Obviously, sending to people who don’t want to hear from you is a bad idea. And there will always be people who are unengaged but haven’t bothered yet to unsubscribe or worse, flag your emails as spam. They might be the reticent subscriber, the never engaged, or the no longer engaged. It doesn’t matter who they are. Your job is to minimize their number. Because they’re doing nothing, saying nothing, yet still bringing you (and your IPR) down.

What can you do about these folks besides give up on them and delete them from your list? You take these steps:

First, recognize that you also have a category of reticent subscribers, those who are engaging with your brand but not via email. And that’s why you can’t rely solely on email analytics. You must connect with those at your business who manage the other marketing channels to fully understand the degree of or lack of engagement.

Second, you need to determine who stays on your list and who doesn’t. Starting with your email marketing analytics, figure out who is engaged and who isn’t. Anyone who hasn’t opened an email with the last however many months is moved to that segment and reached out to. You can do that with a re-engagement campaign as described here.

Third, realize that not everyone can be re-engaged because not everyone engaged in the first place. You could have subscribers who have not yet converted to customers. How do you re-engage never engaged? You don’t. You run a re-welcome program, as described here.

Fourth, take steps to ensure a quality list to begin with. You can do that through testing and segmentation.

Testing
You should be using A/B split testing on just about everything—if not everything—and that includes your content. Run tests on your subject lines and run tests on your content, but also combine the two and pay close attention to your click-to-open ratio. You might be losing people at the subject line (since that’s the second thing people look at when deciding whether or not to open an email), or it could be you’re losing people at the content. Testing will help you determine the most engaging versions of both. It will also help you to figure out who your different audiences might be so you can also utilize…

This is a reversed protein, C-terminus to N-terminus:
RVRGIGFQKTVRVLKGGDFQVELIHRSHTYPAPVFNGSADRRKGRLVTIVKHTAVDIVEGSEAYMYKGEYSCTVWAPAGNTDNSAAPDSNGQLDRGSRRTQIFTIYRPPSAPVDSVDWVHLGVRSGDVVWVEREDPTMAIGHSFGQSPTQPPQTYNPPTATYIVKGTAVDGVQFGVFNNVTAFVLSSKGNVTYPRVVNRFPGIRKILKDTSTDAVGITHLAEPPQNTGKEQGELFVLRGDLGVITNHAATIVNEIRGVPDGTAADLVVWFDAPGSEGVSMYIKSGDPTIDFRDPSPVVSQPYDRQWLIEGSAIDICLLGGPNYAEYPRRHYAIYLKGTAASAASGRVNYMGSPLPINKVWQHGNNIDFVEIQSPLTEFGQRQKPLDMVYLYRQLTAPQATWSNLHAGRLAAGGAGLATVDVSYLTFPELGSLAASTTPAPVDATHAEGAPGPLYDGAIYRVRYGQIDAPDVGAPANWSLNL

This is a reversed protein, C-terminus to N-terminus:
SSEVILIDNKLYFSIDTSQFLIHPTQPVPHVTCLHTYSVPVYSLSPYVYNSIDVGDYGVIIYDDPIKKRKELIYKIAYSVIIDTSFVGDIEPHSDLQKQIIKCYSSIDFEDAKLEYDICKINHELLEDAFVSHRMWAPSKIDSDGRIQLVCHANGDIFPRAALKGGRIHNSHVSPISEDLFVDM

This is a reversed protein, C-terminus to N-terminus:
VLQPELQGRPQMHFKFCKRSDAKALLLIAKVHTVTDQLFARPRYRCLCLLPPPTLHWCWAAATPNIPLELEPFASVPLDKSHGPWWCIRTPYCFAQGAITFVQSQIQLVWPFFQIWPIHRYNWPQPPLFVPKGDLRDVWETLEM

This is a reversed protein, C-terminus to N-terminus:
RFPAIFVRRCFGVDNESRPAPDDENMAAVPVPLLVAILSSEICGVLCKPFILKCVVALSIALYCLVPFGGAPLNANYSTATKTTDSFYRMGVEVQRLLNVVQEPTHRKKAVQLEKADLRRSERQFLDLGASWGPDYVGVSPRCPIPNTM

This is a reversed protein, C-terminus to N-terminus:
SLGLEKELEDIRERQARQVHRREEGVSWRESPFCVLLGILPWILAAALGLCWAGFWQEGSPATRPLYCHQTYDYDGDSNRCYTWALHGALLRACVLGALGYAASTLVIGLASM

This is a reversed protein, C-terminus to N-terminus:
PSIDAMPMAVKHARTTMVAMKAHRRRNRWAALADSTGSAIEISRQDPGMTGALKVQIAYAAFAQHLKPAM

…segmentation
Segment your lists so you’re more likely to engage your different audiences. Use your email analytics to figure out what is engaging to whom. For example, a tire company discovered they had two distinct audiences: the home mechanic and the racer. Racing content sent to the home mechanic fell flat. Home mechanic content fell flat when sent to the racing audience. It was time for a change. Segmenting the audiences was fairly easy. The email marketing team sent racing content to everyone, then moved anyone who engaged with the email to the “racing” category. The same was done for the home mechanic category. Now they’re much more likely to have engaged subscribers, not silent protesters.

Email analytics means there’s no excuse for silent subscribers
After going through the process of trying to re-engage or engage for the first time, once the deadweight is removed from the list and the others are segmented into groups that make sense, keep doing testing and segmenting to ensure the right content is sent to the right person. Every single business has different angles and audiences, no matter what you sell, whether it’s books or baby clothes or baseball bats. One across-the-board kind of email won’t please everyone. Your email analytics will help you get it right.